Kaleb McGary paved the way for his backfield this season. pic.twitter.com/XRtw17GuyU— PFF Draft (@PFF_College) April 13, 2019
Unfortunately, there is more to his family’s living situation. After his parents had finally cleared out livable space for themselves in the house, one of the RVs caught fire, burned down, and took half of the house with it. Even with a GoFundMe to help pay for the costs, McGary said that labor and repairs are now at a stand still. Home projects are far more expensive than he would have thought. With McGary’s high draft odds, he could easily become another athlete that takes care of his parents and siblings. Look for him to raise his family out of poverty and into a stable home.
Chandler Brewer: Strength in the Face of Invasion
Cancer is nothing to mess with. Almost everyone either has gone through a battle with cancer or knows someone who has. Regardless of the treatment chosen, cancer has a way of taking the best parts away from the host. However, sometimes cancer uncovers warriors.
This is the case of Chandler Brewer, offensive lineman for Middle Tennessee State University. Just before his senior season, in July of 2018, Brewer was diagnosed with Non-Hodgkin’s Lymphoma. The cancer surfaced in his left knee and he kept it secret, except from staff and family. Brewer was, according to ProFootballFocus, the University’s highest-graded returning player. His play would have been missed.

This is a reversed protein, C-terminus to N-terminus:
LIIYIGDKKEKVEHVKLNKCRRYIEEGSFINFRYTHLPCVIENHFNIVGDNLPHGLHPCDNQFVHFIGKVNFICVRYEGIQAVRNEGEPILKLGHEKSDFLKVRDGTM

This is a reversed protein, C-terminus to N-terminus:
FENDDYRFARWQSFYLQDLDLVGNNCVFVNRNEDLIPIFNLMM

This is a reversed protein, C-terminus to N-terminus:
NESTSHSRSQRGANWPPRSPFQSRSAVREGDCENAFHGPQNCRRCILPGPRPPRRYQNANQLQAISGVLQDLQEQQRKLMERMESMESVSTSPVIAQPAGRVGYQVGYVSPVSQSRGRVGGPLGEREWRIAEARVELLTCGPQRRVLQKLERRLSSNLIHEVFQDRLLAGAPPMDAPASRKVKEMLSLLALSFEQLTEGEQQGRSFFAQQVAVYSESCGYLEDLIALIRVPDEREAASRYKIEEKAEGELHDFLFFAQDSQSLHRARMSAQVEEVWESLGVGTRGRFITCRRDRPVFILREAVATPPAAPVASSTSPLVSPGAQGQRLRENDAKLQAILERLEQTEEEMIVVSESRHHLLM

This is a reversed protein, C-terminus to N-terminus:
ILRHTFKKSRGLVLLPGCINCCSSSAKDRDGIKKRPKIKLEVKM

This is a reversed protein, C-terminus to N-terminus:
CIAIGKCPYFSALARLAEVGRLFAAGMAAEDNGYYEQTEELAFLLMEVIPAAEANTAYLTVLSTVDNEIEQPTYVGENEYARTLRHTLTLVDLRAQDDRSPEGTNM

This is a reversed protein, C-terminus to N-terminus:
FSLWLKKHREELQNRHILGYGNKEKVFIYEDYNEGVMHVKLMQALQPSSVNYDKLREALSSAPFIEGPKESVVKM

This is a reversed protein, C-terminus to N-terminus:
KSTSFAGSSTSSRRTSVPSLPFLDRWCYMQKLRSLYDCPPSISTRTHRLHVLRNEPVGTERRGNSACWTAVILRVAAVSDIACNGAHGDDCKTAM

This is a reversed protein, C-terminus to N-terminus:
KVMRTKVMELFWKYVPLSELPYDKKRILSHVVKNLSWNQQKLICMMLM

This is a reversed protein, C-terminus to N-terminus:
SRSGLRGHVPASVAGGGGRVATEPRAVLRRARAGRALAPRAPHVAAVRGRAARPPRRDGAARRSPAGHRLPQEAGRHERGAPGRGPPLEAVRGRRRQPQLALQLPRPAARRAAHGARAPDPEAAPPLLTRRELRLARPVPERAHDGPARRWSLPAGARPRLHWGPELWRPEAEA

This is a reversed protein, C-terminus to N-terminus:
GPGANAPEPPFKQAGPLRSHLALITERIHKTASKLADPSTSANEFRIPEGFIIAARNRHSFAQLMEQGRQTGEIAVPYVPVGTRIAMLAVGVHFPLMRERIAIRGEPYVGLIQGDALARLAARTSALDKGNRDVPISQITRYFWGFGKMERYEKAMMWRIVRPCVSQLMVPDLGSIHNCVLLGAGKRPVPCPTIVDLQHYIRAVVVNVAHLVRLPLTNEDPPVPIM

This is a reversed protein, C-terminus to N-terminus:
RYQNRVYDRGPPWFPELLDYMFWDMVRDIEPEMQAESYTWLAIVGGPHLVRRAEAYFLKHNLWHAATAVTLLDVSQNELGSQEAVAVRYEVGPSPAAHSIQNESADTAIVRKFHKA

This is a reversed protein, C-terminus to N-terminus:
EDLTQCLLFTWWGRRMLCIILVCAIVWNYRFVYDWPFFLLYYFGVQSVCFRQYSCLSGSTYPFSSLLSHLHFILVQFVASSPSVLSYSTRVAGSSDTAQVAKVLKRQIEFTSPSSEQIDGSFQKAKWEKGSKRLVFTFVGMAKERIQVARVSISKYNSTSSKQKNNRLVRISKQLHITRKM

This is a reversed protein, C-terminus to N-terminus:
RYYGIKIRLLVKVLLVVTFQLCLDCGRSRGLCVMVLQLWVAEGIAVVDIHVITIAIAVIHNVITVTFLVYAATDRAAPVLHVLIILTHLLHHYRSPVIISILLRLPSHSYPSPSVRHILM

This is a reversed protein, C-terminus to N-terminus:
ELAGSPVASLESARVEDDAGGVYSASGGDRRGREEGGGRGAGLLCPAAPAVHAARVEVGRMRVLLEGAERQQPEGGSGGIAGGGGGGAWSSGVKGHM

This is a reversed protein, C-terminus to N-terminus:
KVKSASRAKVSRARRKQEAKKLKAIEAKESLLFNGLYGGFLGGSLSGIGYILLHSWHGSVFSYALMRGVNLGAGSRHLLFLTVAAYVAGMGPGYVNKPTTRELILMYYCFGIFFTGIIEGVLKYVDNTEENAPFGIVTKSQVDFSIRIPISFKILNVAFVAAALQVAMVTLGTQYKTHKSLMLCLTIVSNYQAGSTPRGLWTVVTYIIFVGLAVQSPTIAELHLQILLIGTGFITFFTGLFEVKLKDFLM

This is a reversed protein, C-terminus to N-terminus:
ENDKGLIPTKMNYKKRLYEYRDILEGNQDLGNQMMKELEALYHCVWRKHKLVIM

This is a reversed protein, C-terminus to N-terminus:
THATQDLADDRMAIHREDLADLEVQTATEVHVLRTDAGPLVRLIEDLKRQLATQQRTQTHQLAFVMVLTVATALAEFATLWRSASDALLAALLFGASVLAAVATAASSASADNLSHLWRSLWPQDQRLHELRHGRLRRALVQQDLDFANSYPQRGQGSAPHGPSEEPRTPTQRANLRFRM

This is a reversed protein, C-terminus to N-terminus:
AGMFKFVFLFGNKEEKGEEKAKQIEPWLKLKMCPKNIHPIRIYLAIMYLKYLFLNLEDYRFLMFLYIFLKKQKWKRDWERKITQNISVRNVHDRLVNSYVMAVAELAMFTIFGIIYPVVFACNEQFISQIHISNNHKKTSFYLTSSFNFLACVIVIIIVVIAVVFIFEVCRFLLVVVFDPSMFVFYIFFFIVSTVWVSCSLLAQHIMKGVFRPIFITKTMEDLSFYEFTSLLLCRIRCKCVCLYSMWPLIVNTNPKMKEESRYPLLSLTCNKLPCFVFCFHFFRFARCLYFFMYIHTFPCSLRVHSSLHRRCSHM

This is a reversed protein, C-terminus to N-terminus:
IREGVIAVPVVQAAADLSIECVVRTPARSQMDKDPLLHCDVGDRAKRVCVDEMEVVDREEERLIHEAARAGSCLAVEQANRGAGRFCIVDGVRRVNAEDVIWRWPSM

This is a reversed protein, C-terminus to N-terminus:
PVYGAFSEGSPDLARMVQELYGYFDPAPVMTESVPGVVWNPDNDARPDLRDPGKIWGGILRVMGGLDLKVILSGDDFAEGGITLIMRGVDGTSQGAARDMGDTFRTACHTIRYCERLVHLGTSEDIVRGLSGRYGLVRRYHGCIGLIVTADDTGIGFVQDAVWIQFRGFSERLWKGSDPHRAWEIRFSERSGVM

But, with permission from his doctor, he suited up to play. What’s impressive is that, despite six weeks of radiation mid-season, Brewer remained strong. He played all 14 games, averaged 67 snaps per game and only allowed two sacks on over 450 pass attempts. ProFootballFocus named Brewer on their Conference USA team of the week three times and their national team once. In addition, Brewer earned First-Team All Conference USA Honors.
After the season, Chandler came out to the public and he’s had to disclose his cancer to every NFL team or scout of interest.